The U.S. oil and gas sector has kicked off the new year on the backfoot with market sentiment as bearish as it was a year ago. Commodity analysts at Standard Chartered have reported that demand pessimism is once again dominating, with traders worried that oil demand will weaken in the U.S. and Europe. Part of Wall Street is just as bearish, with analysts warning of a challenging risk/reward scenario for the sector in the near-term with a heightened risk of a mild recession approaching.
Despite the bearishness, investors are still betting heavily on one corner of the market: offshore oil and gas.
Full year 2023 data points released by Clarksons Research paints a picture of a sector in the pink of health, with robust growth across the board. Global offshore oil and gas markets posted impressive growth in 2023, with the proprietary Clarksons Offshore Index that tracks rig count as well as offshore support vessels (OSV) and subsea day rates climbing 27% to a multi-year high of 106 points.
Even better for the bulls, the Clarksons Offshore Index is projected to reach all-time high in 2024. Rig, OSV and Subsea markets are particularly robust, with oil and gas vessel rates now higher than 2014 levels in the majority of sectors/regions. Activity remains particularly strong in the Middle East, Brazil and West Africa.
The Clarksons report has revealed that high-spec jack-up awards of >$160,000/day are becoming increasingly common while ‘leading edge’ floater rates exceeded the $500,000/day mark in Q4 2023. Demand for OSV has continued growing, with the number of active units hitting 2,452 by end-23, up 26% since 2020. OSV utilization clocked in at 73%, while PSV utilization peaked at 78% in Q4. Clarkson’s OSV Rate Index climbed 30% to a 15-year high of 180 points at the end of 2023. OSVs are specially designed ships used for the logistical servicing of offshore platforms and subsea installations. Related: Platts Survey: OPEC+ Raised Oil Output in December
Offshore crude production in 2023 clocked in at 25.5 MMbpd (27% of global oil output), up 3.0% y-o-y, while offshore gas production came in at 129 Bcfgd (32% of global gas supply), up 1.9% y-o-y.
Meanwhile, investment interest in the global offshore oil and gas sector remains high, with $116 billion in offshore oil and gas CAPEX reaching FID (Final Investment Decision), 49% higher than the 10-year average. Clarksons has predicted that global offshore oil and gas CAPEX will hit $125 billion in the current year.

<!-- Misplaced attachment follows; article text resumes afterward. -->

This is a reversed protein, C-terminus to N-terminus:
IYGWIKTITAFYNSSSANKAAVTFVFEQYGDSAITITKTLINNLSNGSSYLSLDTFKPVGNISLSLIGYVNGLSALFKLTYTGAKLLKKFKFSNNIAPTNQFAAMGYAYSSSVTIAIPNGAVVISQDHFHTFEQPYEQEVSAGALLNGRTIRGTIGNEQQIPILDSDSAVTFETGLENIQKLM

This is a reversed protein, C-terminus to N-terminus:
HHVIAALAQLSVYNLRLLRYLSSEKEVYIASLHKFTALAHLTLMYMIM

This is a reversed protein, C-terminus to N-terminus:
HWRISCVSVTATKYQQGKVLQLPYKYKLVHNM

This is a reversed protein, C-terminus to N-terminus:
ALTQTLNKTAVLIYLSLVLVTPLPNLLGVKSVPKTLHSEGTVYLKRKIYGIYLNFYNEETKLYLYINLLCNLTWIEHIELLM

With those kinds of numbers, it comes as little surprise that stocks of offshore oil and gas drillers and producers have been able to reverse their seven-year downturn and outperformed other oil and gas sub-sectors.
Deepwater drilling specialist, Transocean Ltd. (NYSE:RIG), as well as Diamond Offshore Drilling Inc. (NYSE:DO), TechnipFMC Plc. (NYSE:FTI), Seadrill Ltd. (NYSE:SDRL), Noble Corporation Plc (NYSE:NE) and Oceaneering International Inc. (NYSE:OII) are all in the green over the past 12 months compared to a nearly -10% return by the energy sector’s favorite benchmark, the Energy Select Sector SPDR Fund (XLE).
Of the leading deepwater operators, only Valaris Ltd (NYSE:VAL) is in the red after returning -6.1% over the timeframe. Hopefully, things might turn around for the company: in their respective post-earnings calls, Valaris and Diamond Offshore Drilling have reported that the global offshore drilling market is seeing rising day rates, longer contract durations and upstream customers trying to secure rigs years in advance.
"Supportive commodity prices and attractive breakevens for most offshore projects provide customers with the confidence to invest in long-cycle offshore projects," Valaris President and CEO Anton Dibowitz Dibowitz said on the earnings call.
Valaris says it expects 25-30 near-term contract opportunities for its deepwater floaters with expected duration of greater than one year.
The ongoing offshore boom is characterized by one notable trend: a large increase in deepwater and ultra-deepwater drilling. Last year, the China National Petroleum Corporation (CNPC) kicked off ultra-deepwater exploratory drilling for oil and gas wherein it aims to drill a test borehole of up to 11,000 meters (36,089 feet), not far from Qatar’s world record of 12,289 meters (40,318 feet) for a petroleum well depth that was drilled in the Al Shaheen Oil Field in 2008.
Last year, Norway's Aker BP (NYSE:BP) (OTCQX:AKRBF) made an ultra-deepwater discovery at a total depth of 8,168 m, the longest exploration well drilled in offshore Norway.
Wood Mackenzie has predicted that deepwater oil and gas production is set to increase by 60% by 2030, and contribute 8% of overall upstream production. Ultra-deepwater production is expected to continue growing at a blistering pace to account for half of all deepwater production by 2030.
By Alex Kimani for Oilprice.com
- Surging Tanker Rates Make U.S Oil Too Expensive for Asia
- PJM: Electrification Will Raise Power Demand Peaks in the Long Term
- Geopolitical Risks Push Oil Prices Higher